The Penang World Music Festival is an annual concert showcasing bands from around the world. For the last couple of months, we’d seen advertisements throughout town, so I was looking forward to LIVE music! The event introduced me to new music and gave me the opportunity to reevaluate some of my assumptions.
My anticipation or dread of the event (depending on the moment), grew from the day before and the mis-adventure getting the concert tickets. The bus ride proved equally challenging for I’d only researched what bus to take, not where it was held. SO, we rode 20 minutes to wait 45 minutes, at the bus depot, to ride another 30 minutes to go right in front of our building (a few streets over). I felt like a world-class idiot, especially as I was very grumpy from the wait at the bus depot.
The bus ride was not without its excitement though for it challenged my beliefs about “young people” and confirmed people who travel are overall pretty awesome. My grumpy mood had made me incorrectly assume that the two Australian post-teens were making fun/taunting people (locals). They had a laser pointer and were tagging people with it, then laughing loudly. In the end, James asked them to stop, as I grumbled away. Their response was fantastic.
They agreed and even engaged us, asking us questions, not annoyed with our stopping of their fun. What I realized too was that they had been entertaining others stuck on another bus with their laser pointer, so I had a moment of some much needed self-reflection about my assumptions and prejudices. I will keep reminding myself of these lessons so I don’t make the same mistakes again (i.e.: research where I am going and stop being judgy, especially when annoyed).
Once at the gate, tickets were of course sold there, as any concert on this earth would do but we joined friends, which made it a lot more fun. In total, we heard six different bands, two that I found fantastic.
My favorite was the World Grammy nominees N’Faly Kouyaté & Dunyakan, their frontman N’Faly from Guinea, with other members from Mauritania, France and Belgium. They had the most energy of any of the bands we saw.
He was announced as “the Jimmy Hendrix of the kora”, the large 21-string ‘bridge-harp’ instrument he played. As their set progressed, he would jump with his large instrument and dance with the woman who provided vocals and fantastic dancing. I loved her energy and boy could she move! Another woman who was a djembé drum virtuoso added to the amazement of the group. They were by far the most interesting and lively set we saw.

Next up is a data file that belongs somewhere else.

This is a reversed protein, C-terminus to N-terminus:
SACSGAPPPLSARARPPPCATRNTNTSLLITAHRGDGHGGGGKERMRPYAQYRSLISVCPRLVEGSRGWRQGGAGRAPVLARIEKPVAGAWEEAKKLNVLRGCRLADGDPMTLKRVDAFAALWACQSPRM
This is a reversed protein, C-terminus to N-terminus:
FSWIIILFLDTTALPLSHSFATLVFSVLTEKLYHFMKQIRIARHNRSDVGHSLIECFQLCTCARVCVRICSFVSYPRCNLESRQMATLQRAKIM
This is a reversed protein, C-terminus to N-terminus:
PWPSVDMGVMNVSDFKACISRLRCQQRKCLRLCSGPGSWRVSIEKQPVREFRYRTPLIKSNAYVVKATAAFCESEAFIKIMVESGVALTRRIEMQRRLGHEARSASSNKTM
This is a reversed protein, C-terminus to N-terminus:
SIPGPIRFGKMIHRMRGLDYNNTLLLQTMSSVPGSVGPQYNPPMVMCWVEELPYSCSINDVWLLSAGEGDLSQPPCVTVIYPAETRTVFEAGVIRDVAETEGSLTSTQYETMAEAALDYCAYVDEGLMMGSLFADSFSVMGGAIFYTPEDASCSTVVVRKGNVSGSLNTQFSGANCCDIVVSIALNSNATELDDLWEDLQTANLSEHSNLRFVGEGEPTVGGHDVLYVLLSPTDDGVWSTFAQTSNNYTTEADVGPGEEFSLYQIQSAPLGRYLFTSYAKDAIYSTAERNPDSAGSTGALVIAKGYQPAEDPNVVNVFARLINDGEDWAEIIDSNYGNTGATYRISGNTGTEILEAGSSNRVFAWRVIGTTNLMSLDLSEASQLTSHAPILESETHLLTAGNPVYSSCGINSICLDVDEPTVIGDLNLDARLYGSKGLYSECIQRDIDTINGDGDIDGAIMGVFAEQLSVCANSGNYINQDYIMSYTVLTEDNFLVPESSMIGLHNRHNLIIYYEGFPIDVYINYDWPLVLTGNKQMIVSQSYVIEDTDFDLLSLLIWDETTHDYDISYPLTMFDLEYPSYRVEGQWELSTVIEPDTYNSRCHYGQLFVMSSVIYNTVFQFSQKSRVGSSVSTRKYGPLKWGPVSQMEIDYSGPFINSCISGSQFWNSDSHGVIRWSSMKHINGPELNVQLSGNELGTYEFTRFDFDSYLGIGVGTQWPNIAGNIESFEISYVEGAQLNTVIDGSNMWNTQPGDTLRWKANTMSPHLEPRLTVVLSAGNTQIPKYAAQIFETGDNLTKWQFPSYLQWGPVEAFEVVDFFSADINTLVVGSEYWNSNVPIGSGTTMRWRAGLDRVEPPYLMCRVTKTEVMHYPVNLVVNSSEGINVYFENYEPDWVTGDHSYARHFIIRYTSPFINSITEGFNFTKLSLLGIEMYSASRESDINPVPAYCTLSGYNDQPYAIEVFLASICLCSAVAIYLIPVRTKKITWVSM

Second favorite was Mohram, two musicians who were masters at a “Seruling” or Bamboo Flute and Rebana, a Malaysian drum. They were accompanied by additional percussions, guitars, and keyboards. With no vocals, the flute took center stage and lead the audience through many hypnotic songs. This album would be perfect to play when working for the music was interesting enough to keep your brain engaged but no vocals to distract. I wanted to buy the CD but we have no CD player on our current computers.
The other bands in continued reverse order were: Carlos Dje Dje, Nading Rhapsody, Oxus, and a Gamelan Performance which we caught the tail-end of.
Carlos Dje Dje is from South Africa and his set will forever have me answering “Carlos” to the question ‘who is the kind of the jungle?’ for his song repeated this sooo many times. Likewise, the set made me wonder what Miss Piggy is up these days for his vocalists reminded me of her singing voice. Sadly, not a favorite of mine, even as they were defined as a reggae band.
Nading Rhapsody, from Malaysia: Sarawak, was a lively group of musicians playing a mix of modern and Malaysian instruments as they present different folk songs and chanting. They were fun to watch but not terrible memorable.
Oxus, from Uzbekistan, were a group of four with their traditional folk instruments and played very haunting music, the likes of which I’d never heard before. While interesting, after a while my brain started to wander and I wondered if all the music would be that sedate.
The first set as we arrived, was listed as a Gamelan Performance, which wiki teaches me “is a traditional musical ensemble from Indonesia”. With our late arrival, I don’t know if they were actually from Indonesia or a Malaysian school. They sounded pretty interesting and they diversity of instruments made me wish we’d heard a bit more from them.
Overall the concert was pretty low-key. In the past, they’ve claimed 10,000 attendees and I would estimate they had about half that the first night. There was very little dancing and no alcohol sold (coincidence?). The next day we skipped but it had a different diversity of bands from Brazil, Poland, Spain, India, China and Bulgaria. Shame to miss them but was easy to do, hanging around the condo instead. Workshops were also offered each day.
I was glad to have the opportunity to hear some of the traditional Malaysian music and take moments to check-in with myself and readjust some beliefs. I would definitely recommend attending this event in the future and constantly questioning your beliefs.